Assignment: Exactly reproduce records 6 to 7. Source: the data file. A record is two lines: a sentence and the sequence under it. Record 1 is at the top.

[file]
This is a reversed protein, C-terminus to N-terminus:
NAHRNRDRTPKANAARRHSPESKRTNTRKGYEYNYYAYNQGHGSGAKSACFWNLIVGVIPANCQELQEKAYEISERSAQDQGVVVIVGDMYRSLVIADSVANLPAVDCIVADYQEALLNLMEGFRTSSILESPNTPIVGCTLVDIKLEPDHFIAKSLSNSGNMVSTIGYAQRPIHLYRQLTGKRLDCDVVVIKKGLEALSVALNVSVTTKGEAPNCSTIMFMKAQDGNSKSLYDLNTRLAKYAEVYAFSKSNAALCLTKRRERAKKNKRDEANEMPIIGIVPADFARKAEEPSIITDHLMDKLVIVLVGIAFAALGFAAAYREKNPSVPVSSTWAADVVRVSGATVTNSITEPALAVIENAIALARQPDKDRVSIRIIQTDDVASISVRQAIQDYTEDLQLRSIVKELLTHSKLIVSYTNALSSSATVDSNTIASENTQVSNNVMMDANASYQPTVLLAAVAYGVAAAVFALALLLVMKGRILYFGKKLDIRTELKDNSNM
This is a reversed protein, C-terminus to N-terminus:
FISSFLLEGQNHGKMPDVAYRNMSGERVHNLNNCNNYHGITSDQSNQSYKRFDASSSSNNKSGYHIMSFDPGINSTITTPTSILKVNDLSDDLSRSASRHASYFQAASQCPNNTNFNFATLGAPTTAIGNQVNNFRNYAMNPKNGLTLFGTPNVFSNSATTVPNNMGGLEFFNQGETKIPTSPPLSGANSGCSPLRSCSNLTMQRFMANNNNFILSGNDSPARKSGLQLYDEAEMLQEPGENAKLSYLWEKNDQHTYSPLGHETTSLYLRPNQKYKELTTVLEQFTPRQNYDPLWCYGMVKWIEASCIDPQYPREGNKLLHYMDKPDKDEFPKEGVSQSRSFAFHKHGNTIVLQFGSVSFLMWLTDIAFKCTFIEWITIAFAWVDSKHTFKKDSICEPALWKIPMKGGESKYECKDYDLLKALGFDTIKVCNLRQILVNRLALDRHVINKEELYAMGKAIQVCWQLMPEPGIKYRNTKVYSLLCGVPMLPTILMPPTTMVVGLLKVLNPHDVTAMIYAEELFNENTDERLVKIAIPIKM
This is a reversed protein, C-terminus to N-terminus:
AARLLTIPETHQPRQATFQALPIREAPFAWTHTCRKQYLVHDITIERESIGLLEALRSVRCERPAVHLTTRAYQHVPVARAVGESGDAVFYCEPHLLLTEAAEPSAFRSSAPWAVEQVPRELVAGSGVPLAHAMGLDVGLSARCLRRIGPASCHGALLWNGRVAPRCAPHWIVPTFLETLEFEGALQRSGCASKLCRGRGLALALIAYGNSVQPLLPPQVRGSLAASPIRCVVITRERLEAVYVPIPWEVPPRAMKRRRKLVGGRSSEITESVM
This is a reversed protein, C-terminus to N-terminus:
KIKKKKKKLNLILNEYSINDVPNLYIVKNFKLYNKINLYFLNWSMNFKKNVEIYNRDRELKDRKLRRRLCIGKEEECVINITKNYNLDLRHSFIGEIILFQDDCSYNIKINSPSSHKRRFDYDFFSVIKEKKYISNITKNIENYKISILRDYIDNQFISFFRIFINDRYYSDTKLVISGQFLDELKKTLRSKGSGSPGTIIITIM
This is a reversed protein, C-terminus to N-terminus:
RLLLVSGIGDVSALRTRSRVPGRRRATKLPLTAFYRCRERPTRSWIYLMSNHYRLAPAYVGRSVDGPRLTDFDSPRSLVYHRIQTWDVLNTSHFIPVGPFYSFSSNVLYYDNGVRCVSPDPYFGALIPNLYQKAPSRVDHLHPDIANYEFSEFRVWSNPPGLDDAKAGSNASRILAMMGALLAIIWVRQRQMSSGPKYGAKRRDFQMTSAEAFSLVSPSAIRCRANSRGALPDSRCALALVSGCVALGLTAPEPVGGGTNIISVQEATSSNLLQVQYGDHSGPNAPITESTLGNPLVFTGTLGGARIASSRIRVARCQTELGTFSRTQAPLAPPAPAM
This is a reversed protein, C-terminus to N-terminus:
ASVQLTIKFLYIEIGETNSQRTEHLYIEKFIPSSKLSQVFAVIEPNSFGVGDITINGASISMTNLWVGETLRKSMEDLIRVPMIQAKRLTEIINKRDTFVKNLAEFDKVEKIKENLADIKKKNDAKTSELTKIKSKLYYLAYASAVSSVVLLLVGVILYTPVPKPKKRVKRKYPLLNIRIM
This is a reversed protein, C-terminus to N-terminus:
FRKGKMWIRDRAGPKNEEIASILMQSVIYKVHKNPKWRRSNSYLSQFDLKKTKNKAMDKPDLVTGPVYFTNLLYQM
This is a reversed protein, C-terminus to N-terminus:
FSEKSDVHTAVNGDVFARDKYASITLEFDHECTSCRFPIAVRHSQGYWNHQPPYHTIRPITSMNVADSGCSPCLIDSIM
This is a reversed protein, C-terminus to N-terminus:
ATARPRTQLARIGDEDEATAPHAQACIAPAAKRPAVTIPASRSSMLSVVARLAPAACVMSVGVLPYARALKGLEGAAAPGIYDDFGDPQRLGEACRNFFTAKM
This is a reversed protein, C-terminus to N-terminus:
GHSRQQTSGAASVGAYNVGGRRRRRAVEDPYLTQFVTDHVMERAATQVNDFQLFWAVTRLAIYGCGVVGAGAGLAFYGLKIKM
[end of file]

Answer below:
This is a reversed protein, C-terminus to N-terminus:
ASVQLTIKFLYIEIGETNSQRTEHLYIEKFIPSSKLSQVFAVIEPNSFGVGDITINGASISMTNLWVGETLRKSMEDLIRVPMIQAKRLTEIINKRDTFVKNLAEFDKVEKIKENLADIKKKNDAKTSELTKIKSKLYYLAYASAVSSVVLLLVGVILYTPVPKPKKRVKRKYPLLNIRIM
This is a reversed protein, C-terminus to N-terminus:
FRKGKMWIRDRAGPKNEEIASILMQSVIYKVHKNPKWRRSNSYLSQFDLKKTKNKAMDKPDLVTGPVYFTNLLYQM